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Johnny Caspers (B.S. Earth Systems 2016) works with students from the School of Earth, Energy and Environmental Sciences High School Internship Program. 

With field crops, rotating pastures, an urban demonstration garden and perennial borders planted with orchards, grapes, berries, native plants and herbs, this working farm produces a bounty of edibles in addition to its most important crop: a new generation of experts versed in both the principles and practices of sustainable farming. Farm products will initially be sold to R&DE Stanford Dining and through two small CSA (community-supported agriculture) programs.



What's Growing on the Farm?

At the O'Donohue Family Stanford Educational Farm, we model a new kind of agriculture that:

  • builds resilience to drought
  • utilizes water as efficiently as possible
  • works with biological diversity to buffer against pests and disease
  • prototypes more resource efficient cultivation practices for small farms
  • provides habitat for beneficial insects that attack crop pests 
  • uses flowering perennial plants to support pollinators

Analyzing these agroecological management practices and their environmental and social impacts will allow us to develop and model the kinds of practices that contribute to broader agricultural sustainability.


Fall produce

Farm to Campus

Produce from the farm is featured by R&DE Stanford Dining in the dining halls and R&DE Stanford Catering. Our produce also is used in the Teaching Kitchen @ Stanford, a culinary education program for the Stanford community.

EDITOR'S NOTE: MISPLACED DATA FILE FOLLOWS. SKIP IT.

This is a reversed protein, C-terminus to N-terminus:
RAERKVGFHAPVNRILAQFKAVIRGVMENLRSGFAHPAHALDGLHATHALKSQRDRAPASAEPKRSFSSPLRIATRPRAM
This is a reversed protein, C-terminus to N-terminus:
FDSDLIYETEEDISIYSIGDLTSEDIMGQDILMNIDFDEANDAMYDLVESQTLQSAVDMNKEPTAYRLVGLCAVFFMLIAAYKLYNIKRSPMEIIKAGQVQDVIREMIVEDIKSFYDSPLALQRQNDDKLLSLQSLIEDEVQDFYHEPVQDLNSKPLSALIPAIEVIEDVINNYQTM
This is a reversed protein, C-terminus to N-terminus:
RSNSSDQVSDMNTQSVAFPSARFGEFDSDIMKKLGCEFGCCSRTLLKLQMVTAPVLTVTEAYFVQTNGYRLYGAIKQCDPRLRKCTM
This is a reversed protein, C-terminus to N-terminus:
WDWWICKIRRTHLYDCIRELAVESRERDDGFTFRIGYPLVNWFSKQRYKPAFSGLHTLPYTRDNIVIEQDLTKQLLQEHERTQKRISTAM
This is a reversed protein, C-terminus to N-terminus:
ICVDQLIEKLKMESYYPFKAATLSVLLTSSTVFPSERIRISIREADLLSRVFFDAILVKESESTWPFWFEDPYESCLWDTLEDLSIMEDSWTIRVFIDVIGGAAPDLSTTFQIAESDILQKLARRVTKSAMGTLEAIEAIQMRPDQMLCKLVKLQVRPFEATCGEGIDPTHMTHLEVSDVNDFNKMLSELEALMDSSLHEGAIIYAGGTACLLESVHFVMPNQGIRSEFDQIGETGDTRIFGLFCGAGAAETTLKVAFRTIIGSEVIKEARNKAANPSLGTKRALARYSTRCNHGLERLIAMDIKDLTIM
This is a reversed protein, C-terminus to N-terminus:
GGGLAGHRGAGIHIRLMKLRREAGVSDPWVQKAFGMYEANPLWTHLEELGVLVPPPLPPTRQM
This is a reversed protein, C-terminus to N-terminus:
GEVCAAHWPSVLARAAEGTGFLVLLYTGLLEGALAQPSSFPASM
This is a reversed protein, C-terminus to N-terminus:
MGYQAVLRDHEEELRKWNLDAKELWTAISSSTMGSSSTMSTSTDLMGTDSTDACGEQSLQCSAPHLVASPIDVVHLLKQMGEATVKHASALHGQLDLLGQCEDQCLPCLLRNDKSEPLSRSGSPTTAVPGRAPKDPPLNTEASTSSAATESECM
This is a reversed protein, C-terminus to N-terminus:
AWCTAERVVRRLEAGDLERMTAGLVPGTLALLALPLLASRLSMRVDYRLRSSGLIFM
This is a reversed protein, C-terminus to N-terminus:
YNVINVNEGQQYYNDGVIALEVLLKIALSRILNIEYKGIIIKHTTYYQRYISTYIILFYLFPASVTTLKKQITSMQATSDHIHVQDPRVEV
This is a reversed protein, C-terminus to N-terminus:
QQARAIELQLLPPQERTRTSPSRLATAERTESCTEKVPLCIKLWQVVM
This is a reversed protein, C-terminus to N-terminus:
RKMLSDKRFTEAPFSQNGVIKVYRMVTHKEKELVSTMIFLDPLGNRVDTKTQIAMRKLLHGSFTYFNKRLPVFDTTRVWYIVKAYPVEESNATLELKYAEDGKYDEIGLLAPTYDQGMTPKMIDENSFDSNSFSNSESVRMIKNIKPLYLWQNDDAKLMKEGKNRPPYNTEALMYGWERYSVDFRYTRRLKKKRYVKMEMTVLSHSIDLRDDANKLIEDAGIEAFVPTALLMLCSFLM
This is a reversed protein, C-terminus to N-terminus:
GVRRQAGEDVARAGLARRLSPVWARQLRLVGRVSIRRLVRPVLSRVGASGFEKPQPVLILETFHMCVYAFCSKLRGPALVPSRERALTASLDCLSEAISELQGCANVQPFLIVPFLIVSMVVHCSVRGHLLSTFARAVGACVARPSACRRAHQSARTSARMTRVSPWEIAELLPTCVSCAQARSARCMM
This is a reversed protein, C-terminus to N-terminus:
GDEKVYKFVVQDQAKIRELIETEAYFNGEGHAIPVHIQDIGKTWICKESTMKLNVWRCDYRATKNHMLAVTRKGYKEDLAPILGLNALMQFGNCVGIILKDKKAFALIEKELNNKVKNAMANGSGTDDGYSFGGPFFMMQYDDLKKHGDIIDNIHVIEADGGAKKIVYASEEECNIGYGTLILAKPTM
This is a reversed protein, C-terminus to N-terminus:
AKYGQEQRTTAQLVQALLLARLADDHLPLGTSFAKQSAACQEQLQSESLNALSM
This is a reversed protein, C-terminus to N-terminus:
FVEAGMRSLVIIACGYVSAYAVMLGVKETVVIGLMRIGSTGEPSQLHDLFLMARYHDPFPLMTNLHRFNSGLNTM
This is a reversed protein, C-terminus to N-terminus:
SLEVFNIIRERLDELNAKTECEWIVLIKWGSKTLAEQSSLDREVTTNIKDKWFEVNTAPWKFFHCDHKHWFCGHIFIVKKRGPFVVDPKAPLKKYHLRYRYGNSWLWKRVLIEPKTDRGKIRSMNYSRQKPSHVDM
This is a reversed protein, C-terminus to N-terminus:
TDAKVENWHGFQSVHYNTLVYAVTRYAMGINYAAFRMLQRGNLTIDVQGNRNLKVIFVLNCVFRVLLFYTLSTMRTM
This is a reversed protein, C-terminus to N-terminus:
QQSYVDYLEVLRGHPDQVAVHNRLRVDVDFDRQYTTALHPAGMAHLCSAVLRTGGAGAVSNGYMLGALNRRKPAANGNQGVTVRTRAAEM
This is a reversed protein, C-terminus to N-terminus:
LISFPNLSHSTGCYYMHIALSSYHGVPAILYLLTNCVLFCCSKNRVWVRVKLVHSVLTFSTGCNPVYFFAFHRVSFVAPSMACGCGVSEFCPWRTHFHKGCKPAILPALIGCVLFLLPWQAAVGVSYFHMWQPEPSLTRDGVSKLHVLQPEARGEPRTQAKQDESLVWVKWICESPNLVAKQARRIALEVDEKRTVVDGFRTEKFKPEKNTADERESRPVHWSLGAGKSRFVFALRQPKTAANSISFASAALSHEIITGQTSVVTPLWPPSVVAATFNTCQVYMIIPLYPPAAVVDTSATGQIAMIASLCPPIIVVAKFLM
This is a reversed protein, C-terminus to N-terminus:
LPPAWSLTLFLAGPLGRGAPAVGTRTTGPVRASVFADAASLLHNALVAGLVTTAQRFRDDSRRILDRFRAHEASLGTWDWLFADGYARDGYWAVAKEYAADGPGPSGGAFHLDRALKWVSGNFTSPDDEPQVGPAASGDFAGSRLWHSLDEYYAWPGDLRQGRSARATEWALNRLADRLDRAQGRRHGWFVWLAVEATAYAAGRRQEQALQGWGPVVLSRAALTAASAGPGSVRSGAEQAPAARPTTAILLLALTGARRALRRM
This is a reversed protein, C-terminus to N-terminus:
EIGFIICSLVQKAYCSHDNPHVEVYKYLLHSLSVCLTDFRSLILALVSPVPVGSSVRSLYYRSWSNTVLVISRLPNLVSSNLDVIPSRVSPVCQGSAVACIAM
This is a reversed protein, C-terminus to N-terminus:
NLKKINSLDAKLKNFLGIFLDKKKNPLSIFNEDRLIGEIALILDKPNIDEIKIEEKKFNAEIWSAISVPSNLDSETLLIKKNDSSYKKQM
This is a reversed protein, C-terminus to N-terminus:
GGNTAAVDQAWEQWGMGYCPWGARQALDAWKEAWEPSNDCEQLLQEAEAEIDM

On-farm composting

From Waste to Worms

We are partnering with Stanford Dining to create a full-circle waste recovery project: We take pre-consumer food waste and coffee grounds from the dining halls (where our produce is used) to feed our compost piles and worm bins, turning waste into a source of fertility for the farm that will then grow more food for the dining halls.


Chard and squash

FarmShare - Coming Soon!

This spring the farm is piloting a new twist on community-supported agriculture (CSA). Participants join the farm as 'members' and receive accounts they can load with dollars and/or 'hours' through working on the farm. FarmShare members will be able to come to the farm, harvest what’s fresh and manage their hours and checkout with a new custom open-source software package. 


Dahlias from the farm

Fresh Flowers

This year the farm featured 29 varieties of cut flowers - dahlias and sunflowers, celosia and asters, snapdragons and amaranth - many in shades of Cardinal red.  Our fall flower CSA program delivered fresh seasonal bouquets to offices every week. We also provided sustainably grown seasonal blooms for campus events. In addition to gracing many a campus table, these flowers provide habitat for beneficial insects that help control crop pests, and nectar for our resident bee hives.